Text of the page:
There are near infinite videos, blogs, magazine articles and Facebook posts pertaining to how to best train for and compete in endurance sports. Do some of these contain great and valuable content? Of course. Do some of them contain antiquated methodologies and, or outright lies? For sure.
So how do you tell the difference between which content is good and bad? Unless you have a general understanding of how the body works and are willing to do some research and are able to think critically – it’s likely that you won’t be able to.
FAKE (OR AT LEAST OUTDATED) NEWS
If your cited research is only available on Microfiche, it’s probably time to look at some new studies!
One of the reasons why ‘fake news’ is such a hot topic nowadays is due to its prevalence and influence. By why is it so influential? It’s largely because we take information at face value (especially if an article states statistics and has graphs!) and assume that it’s true without critically thinking or doing any sort of fact checking.
As a result of this, long standing myths (ex: 10% volume increase rule) are able to not only persist, but thrive. Worse yet, ‘coaches’ read about a new training method and immediately apply it to their clients without researching it or validating the informational source(s).
LOOK TO PROFESSIONAL RESOURCES
I’m in agreement that there is a lot of great information out there. But, if you’re not thinking about the information that you’re taking in, how do you know if the information is good, bad or otherwise? With research-based websites such as Plos One and PubMed, why do most coaches skip these resources and head straight to magazine articles and Facebook posts?
Assuming that a coach knows that these websites exist, perhaps it’s because they feel uncomfortable with the type of information being presented, or the way in which the information is discussed. Having a general understanding of how the body works (ex: anatomy and physiology/mechanics) will likely help coaches grasp the information contained within the aforementioned websites. Will a coach with a basic to intermediate understanding of anatomy/physiology be able to decipher everything in articles on these websites? Certainly not. However, they will likely be able to get the gist of most articles pertaining to endurance sports training and if need be, they can look up any terms and, or topics that they are unfamiliar with.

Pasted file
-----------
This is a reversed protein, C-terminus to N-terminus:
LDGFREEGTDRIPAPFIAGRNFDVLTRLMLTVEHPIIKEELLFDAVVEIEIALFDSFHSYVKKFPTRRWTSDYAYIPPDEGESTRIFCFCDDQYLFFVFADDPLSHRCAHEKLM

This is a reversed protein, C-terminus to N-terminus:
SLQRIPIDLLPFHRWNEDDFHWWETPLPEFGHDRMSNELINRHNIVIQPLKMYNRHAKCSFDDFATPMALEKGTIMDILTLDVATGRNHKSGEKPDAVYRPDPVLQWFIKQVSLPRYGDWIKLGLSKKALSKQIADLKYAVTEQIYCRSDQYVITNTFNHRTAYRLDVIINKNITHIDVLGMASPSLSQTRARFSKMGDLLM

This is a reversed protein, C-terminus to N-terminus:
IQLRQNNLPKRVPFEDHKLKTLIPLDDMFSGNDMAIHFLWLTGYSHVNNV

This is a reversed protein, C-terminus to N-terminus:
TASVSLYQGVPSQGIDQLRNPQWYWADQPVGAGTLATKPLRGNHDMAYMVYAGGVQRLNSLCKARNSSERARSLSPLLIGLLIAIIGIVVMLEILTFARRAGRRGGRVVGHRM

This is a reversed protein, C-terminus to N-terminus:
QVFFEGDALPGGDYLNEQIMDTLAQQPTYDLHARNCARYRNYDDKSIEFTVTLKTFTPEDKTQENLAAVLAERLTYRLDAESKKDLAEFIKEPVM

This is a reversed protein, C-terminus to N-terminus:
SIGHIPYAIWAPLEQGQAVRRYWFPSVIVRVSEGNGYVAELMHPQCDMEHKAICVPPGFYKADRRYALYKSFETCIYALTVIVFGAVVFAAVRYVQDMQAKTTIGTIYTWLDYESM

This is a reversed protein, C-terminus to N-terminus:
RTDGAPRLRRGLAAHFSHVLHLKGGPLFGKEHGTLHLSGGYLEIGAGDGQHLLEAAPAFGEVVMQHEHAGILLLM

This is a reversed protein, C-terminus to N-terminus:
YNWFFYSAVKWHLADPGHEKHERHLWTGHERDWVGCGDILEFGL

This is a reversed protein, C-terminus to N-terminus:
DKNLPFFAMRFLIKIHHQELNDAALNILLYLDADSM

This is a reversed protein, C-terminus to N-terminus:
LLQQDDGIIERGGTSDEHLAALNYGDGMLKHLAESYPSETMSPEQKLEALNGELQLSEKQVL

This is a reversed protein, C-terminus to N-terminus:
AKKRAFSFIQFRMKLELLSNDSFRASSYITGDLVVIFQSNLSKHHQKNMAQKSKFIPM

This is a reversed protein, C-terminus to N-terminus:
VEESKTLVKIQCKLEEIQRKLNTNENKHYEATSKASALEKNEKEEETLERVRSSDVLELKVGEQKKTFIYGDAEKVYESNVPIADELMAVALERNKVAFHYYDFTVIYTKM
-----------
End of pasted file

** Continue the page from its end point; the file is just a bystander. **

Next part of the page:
While magazine articles often cite professional studies (which is awesome!), they often only present small segments of studies. Therefore, it never hurts to look at the actual paper(s), if possible, to get the whole picture.
During the creation of UESCA’s certification content, we reviewed at thousands of studies/papers online and it was amazing to see how magazines and blogs cherry picked information from papers to suit their particular agenda. This is why it’s so important to read the actual source.
New research comes out on a daily basis. Therefore, relying on information from mainstream sources will likely result in gathering information that is at the very least, slightly outdated. This isn’t that big of a deal if the information isn’t too old and statistically significant. However, as a professional coach, you should not be reliant upon this information, but rather be proactive in your gathering of current training information.
WHAT’S GOING ON?
Why won’t my heart rate go up? Why does my calf cramp after switching to a midfoot strike? Why does my low back hurt after 5 miles of running?
These are just a few examples that could likely be deciphered by someone with a working knowledge of the body. As a coach, you must stay in your lane and as such, you cannot diagnose an injury – remember, you’re not a therapist or physician. However, if you have a general understanding of how the body functions, you’ll likely have a pretty good idea of what is going on and if injury-based, you can refer the athlete to the most applicable professional.
Whether for yourself or as a coach that works with athletes, understanding how the body functions is important for improving in a safe and progressive manner.
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